Q: How do you say this in English (UK)? "I love you "in a formal way
A: You can say 'I love you' in a formal way, also 'I adore you' is quite formal but this can be a formal way to say you love a friend/family member/thing/doing something
Q: How do you say this in English (UK)? is there another way to make this question to your friends 'what have you been up to?'
A: So, what's up?
What are you doing?
You keeping busy?
How are things?
What's new?
What's happening?
What'cha doin'? (best used if you see them fiddling with something or just finished talking with someone in the background)

You can also re-use other ones that seem to only ask how well someone is.
Q: How do you say this in English (US)? 声が遠い (Would you have another way to say, aside from 'Your voice is small'?)
A: "You voice is too quiet.", or "Your voice too far away."

Other questions about "Way"

Q: I will have to seek a way to proof your company qualified for ISO management. does this sound natural?
A: × I will have to seek a way to proof your company qualified for ISO management.
✓ I will have to find a way to prove that your company is qualified for ISO management.

Seek is fine, but a little TOO formal, maybe.
Q: Please write another more casual way to say this.
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I share the link of the message I recorded on the SoundCloud website. Hope the SoundCloud website is not blocked in your country.
A: @Captain009 “I shared the link to the message I recorded on SoundCloud. I hope it’s not blocked in your country.”
Q: ‎Please write another more casual way to say this.
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Could you write the complete link of this website?

Context: https://hinative.com/en-US/questions/17390542
A: "Could you give me the link to the website?" is casual, you don't really have to say "complete"
Q: Please write another more casual way to say this.
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When I was at school I studied English only for passing the English course. Years later, I've realized that I could use it for exploring other cultures and even learning new languages. It's interesting for me understand people who speak other languages.

Context: https://hinative.com/en-US/questions/17391676
A: The way you wrote it is pretty good the way it is. The smallest amount of changes that are necessary would be a few changes to here "When I was at school, I only studied English to pass the English course." and adding the word 'to' here before 'understand' : "It's interesting for me to understand people who speak other languages."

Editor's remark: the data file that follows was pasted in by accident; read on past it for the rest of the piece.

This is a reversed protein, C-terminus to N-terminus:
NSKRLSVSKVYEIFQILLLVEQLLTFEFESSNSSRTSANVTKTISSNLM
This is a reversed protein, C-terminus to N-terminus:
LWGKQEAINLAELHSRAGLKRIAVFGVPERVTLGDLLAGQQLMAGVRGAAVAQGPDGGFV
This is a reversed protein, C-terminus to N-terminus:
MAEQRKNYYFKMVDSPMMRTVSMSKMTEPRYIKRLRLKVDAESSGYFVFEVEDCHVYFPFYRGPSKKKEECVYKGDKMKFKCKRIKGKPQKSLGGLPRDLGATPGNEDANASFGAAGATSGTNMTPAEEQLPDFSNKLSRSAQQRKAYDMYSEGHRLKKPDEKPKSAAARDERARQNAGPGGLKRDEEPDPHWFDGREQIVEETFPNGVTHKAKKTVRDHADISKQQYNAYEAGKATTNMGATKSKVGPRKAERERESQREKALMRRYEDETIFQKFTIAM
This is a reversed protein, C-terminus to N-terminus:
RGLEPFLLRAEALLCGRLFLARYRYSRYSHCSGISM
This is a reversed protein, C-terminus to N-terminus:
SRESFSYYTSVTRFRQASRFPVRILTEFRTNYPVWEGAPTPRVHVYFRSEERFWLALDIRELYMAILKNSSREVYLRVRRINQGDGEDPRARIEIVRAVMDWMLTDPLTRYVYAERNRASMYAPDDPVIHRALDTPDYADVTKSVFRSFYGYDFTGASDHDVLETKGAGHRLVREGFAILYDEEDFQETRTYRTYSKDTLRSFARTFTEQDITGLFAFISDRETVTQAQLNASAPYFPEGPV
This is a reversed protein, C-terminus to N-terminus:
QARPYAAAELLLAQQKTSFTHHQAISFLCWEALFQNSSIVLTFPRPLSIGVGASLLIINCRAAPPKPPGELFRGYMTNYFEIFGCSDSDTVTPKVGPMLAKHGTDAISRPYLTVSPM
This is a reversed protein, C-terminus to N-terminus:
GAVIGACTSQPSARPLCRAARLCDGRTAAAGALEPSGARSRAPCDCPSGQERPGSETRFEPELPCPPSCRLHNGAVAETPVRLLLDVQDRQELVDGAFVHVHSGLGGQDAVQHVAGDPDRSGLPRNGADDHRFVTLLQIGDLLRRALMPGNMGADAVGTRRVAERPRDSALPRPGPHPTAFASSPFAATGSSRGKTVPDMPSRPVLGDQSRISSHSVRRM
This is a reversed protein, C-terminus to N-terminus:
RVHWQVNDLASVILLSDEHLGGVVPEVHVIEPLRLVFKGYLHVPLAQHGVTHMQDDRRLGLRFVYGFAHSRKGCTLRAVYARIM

So:
"When I was at school, I only studied English to pass the English course. Years later, I've realized that I could use it for exploring other cultures and even learning new languages. It's interesting for me to understand people who speak other languages."

It reads pretty casually, and seems to be fine. A little more native sounding way to say the first sentence would be "When I was at school, I only studied English to pass the class." But both ways would still be understood.

Since you seemed to want examples of native speaking, I'm going to include how I would probably say it if I was saying this in a conversation. But keep in mind, this example is not more correct than what I already said. It's about the same. Some of the differences are only personal expression. Equally acceptable options. I only include it as a possible example because it might be helpful to see how a native might say something similar, or ways something might sound a little more native. But it is just one option of many that I might choose for phrasing that day.

"In school, I only studied English to pass the class. That was years ago though. Since then I've realised how useful English can be. I can use it to explore other cultures and even learning new languages. To me, it's interesting to understand people who speak other languages."

Just in case it gives ideas one of the many different ways a native speaker might choose to say things.
Q: Please write another more casual way to say this.
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In Italian TV, are there program about cuisine, soap opera, history?
A: @Captain009 “Are there Italian TV programs with cuisine, soap operas and history?” I think this sounds nice

Meanings and usages of similar words and phrases